I refuse to accept the view that mankind is so tragically bound to the starless midnight of racism and war that the bright daybreak of peace and brotherhood can never become a reality… I believe that unarmed truth and unconditional love will have the final word.Martin Luther King Jr
Everyone should have a hero! Someone to look up to or admire. Someone who is a great role model and who provides inspiration to individuals and the masses. For many people across all parts of the world, Martin Luther King Jr is just such a man. The way he walked on Washington, how he used words instead of fists to try to solve the problems of his day and age, and his tenacity to the very end all made him a person to be admired and followed, whether in his time or beyond.
Some people have a tendency to compare what Martin Luther King Jr. did to the works of Gandhi. The similarities come in using the persistent yet peaceful rebellion against the oppression of a group of people. Martin Luther King Jr Day is the day to celebrate all that this fine man has done for the African American people in the United States as well as humans all around the world.
History of Martin Luther King, Jr. Day
Martin Luther King, Jr. Day was created by President Ronald Reagan in 1983, at least that is when the day became official. King’s assassination had remained an important part of American culture in the 15 years since its occurrence in 1968, and Reagan finally felt compelled (after years of campaigning by activists) to make a federal holiday for the United States of America in his honor. This event takes place on the third Monday in January, close to—or sometimes on—the date of Dr. King’s birthday of January 15.
Groups of people organized movements in the 1970s and 1980s were still in motion to elevate Martin Luther King, Jr. Day to a federal holiday, which would mandate that government offices would close down in recognition of the lengths King went to and the life he gave to promote true equality and freedom. Arguments against this were primarily based on the fact that Dr. King never officially held any public office for the US government, which is usually a requirement for such recognition.
The struggles King fought to eliminate were still present in 1983 when Reagan declared the day an official federal holiday. This was made evident by the simple and sad fact that it took until 2000 for it to be officially recognized and practiced by all 50 states in the union, in spite of being a presidentially recognized holiday for 17 years prior.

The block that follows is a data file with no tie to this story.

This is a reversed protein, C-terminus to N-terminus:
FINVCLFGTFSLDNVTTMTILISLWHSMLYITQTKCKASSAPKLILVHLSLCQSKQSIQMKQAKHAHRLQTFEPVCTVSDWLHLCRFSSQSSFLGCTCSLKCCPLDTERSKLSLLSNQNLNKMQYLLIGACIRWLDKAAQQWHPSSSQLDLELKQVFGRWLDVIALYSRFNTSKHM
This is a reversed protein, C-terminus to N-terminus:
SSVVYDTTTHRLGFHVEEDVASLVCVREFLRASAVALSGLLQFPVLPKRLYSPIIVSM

On Martin Luther King Jr. Day people gather to celebrate the work he did and the people he elevated through steady, peaceful protests and activism. Children celebrate in schools by learning more about Dr. King and his passions, keeping the flame alive in the fight for equality, justice and freedom for all people.
How to Celebrate Martin Luther King, Jr. Day
A deep appreciation of the work of Dr. King can come from the observance of this important day. It’s a day to be somber when remembering his death, but also a day to celebrate the victories and progress that his life and work brought about. Gather some friends, family or other community members and try out some of these ideas for honoring the day:
Get Involved in the Local Community
Celebrating Martin Luther King, Jr. Day is best done by continuing the work of the man himself, performing acts of service to the local community, various neighbors, and even for the nation.
Throughout this day, attempt to attend events being held at local parks and community centers, and help elevate your awareness regarding equality activism. For instance, attend a parade or other event and stand side by side with those that are still fighting for true equality today.
In 1994, Congress dedicated Martin Luther King, Jr. Day as a national day of service. The idea is that it should be celebrated as “a day on, not a day off”, making it the perfect day to find unique ways to serve in the local community.
Learn About Dr. Martin Luther King, Jr.
This is the ideal time to get a bit more educated about the work and life of Dr. Martin Luther King, Jr. For those who are bookworms, there are hundreds of books about Martin Luther King Jr, revealing the ways he accomplished what he set out to do, how his efforts were sometimes thwarted or interrupted, and how his legacy still lives on for people today.